Man in profile from Oakland, California

By: usermattw

Apr 19 2013

Tags: , ,

Category: Men


Click here to view it larger.

What it is:

Photo (5.25 x 7.25 inches) mounted to a cardboard frame/matting (8 x 11 inches).

What I know about it:

Photographer is F. H. Dorsaz of Oakland, California.  Otherwise undated and unidentified.


This is the fifth of a set of six photos my friend Jon gave me.  While I love it, or I wouldn’t be posting it, it’s probably my least favorite of the six because I think it’s probably the least flattering to the subject.  The pose and lighting seem to highlight his pudgy jaw, his receding hairline, etc.  But then, I think such dramatic profiles were plenty popular in those days, and in many ways he reminds me of photos I’ve seen of Francis X. Bushman in profile, such as this one.  At the height of his silent film career, Bushman was billed as “The Handsomest Man in the World”, which might be a bit surprising to people viewing him with modern tastes.  Of course, tastes change, and it’s useful to keep that in mind when viewing our fellow from Oakland here.   Still, for my money, he’s no Douglas Fairbanks.  UPDATE:  Oops, a reader pointed out that I referred to Douglas Fairbanks, Sr. and linked to a photo of Douglas Fairbanks, Jr.  Silly of me.  It’s not like I don’t know the difference.  The father is more period-correct for a comparison here, but I like the son’s photo enough to leave it here.  So to be th0rough, here is a picture of the father.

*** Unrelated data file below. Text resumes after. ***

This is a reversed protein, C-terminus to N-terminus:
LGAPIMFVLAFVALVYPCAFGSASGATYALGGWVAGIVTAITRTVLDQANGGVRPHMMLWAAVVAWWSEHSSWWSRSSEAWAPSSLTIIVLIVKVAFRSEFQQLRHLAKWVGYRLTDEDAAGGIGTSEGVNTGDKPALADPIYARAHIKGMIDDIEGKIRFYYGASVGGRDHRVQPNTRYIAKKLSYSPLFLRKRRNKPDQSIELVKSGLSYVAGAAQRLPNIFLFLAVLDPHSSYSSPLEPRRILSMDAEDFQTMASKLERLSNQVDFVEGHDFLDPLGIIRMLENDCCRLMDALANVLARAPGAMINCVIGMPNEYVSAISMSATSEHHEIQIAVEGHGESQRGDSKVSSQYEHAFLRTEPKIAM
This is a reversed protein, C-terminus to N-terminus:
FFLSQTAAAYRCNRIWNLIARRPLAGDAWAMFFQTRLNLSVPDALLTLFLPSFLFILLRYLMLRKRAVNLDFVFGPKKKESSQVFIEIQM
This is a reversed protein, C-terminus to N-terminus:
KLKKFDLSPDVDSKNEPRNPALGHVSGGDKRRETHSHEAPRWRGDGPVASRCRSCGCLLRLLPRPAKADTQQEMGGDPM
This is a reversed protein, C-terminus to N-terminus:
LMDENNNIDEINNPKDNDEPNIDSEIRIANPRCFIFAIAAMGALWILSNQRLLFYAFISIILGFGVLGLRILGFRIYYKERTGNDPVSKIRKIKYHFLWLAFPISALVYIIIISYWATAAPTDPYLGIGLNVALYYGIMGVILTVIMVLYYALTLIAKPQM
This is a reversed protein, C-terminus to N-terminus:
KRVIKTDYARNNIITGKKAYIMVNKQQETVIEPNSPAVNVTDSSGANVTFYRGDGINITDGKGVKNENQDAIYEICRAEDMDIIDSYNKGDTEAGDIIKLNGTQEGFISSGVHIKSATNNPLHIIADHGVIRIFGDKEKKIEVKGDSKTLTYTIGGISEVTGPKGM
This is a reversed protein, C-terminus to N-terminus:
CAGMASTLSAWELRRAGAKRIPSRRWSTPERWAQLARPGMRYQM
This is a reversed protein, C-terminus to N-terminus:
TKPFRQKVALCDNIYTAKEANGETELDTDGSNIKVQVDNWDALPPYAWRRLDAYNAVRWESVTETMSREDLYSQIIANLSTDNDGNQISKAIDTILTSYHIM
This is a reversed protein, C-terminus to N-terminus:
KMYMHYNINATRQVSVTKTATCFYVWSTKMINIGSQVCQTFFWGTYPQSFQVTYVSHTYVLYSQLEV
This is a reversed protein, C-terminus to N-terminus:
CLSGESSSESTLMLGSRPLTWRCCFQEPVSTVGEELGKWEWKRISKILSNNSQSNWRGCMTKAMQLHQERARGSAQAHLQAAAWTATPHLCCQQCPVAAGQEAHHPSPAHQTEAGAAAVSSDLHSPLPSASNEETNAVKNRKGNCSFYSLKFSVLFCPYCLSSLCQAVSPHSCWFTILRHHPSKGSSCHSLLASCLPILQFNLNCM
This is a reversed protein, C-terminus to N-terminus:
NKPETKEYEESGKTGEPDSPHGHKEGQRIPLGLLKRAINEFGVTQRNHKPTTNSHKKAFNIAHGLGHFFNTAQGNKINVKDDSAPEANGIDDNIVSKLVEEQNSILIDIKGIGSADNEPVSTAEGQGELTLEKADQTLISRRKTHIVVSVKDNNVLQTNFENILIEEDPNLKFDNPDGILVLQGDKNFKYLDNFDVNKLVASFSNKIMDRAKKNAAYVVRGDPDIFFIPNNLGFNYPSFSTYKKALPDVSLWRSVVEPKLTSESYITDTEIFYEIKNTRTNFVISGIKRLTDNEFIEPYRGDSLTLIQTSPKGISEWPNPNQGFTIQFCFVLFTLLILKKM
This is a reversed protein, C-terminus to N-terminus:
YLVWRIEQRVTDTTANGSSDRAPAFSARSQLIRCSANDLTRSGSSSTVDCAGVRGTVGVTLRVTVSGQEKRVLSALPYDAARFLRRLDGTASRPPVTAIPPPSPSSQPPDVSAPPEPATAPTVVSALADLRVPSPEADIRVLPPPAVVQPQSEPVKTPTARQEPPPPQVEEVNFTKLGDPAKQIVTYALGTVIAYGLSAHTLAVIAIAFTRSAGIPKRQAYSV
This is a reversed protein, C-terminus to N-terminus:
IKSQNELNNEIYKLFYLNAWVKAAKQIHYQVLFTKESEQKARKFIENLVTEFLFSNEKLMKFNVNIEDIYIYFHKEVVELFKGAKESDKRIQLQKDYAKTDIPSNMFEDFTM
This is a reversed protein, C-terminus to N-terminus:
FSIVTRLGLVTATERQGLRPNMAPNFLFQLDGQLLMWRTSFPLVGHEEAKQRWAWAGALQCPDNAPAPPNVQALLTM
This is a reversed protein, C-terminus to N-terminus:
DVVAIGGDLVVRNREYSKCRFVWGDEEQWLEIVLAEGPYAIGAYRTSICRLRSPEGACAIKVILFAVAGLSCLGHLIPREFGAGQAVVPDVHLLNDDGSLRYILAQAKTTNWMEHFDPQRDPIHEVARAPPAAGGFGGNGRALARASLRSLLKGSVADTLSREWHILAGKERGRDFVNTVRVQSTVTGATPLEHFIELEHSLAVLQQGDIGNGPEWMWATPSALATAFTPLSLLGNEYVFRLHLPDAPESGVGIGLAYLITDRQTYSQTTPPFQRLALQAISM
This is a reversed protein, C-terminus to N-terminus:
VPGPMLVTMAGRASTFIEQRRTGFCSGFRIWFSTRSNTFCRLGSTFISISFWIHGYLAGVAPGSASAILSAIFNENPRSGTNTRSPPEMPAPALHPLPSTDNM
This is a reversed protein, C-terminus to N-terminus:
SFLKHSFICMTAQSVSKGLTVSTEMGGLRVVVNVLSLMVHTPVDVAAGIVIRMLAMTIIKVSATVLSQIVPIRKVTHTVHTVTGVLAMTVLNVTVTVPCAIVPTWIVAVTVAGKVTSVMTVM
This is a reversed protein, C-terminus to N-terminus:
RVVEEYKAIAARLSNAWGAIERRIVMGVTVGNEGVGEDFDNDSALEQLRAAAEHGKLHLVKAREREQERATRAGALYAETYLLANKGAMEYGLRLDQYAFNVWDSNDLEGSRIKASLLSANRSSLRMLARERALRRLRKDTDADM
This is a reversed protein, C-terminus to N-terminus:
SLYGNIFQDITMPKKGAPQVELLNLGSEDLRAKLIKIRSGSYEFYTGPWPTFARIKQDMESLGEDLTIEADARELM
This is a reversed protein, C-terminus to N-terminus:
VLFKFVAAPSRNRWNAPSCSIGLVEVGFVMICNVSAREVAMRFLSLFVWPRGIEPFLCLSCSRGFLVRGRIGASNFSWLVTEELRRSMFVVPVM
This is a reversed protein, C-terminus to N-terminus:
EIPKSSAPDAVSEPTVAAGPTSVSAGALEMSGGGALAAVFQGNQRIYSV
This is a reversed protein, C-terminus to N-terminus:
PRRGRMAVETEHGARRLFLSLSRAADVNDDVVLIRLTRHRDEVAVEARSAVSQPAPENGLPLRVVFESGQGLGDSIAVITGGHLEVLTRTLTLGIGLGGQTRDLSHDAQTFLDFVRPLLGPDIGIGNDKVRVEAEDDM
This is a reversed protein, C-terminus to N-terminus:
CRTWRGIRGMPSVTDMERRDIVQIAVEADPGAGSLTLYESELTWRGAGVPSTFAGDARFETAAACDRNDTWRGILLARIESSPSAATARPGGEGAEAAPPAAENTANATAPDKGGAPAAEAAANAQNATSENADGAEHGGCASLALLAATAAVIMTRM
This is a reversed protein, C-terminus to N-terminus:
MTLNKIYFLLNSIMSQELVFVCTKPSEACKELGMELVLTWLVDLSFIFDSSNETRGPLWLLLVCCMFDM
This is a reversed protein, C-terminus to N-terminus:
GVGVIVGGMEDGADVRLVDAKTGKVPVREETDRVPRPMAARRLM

3 comments on “Man in profile from Oakland, California”

  1. The Sr. picture comes up with an error.

    I have been wondering if anyone from the Oakland historical society would recognize any of the people in your series. They all look fairly well to do.

    • Jeez, I can’t seem to get anything right with this post. I changed the link to one that should work better.

      They do look like they may be people who might have left enough of a footprint that they would traceable today. And it’s interesting that these photos were at the Oakland Museum’s White Elephant Sale, since when I googled the photographer, samples of his work came up in the Museum’s collection.

Leave a Reply

Fill in your details below or click an icon to log in: Logo

You are commenting using your account. Log Out /  Change )

Facebook photo

You are commenting using your Facebook account. Log Out /  Change )

Connecting to %s

This site uses Akismet to reduce spam. Learn how your comment data is processed.

%d bloggers like this: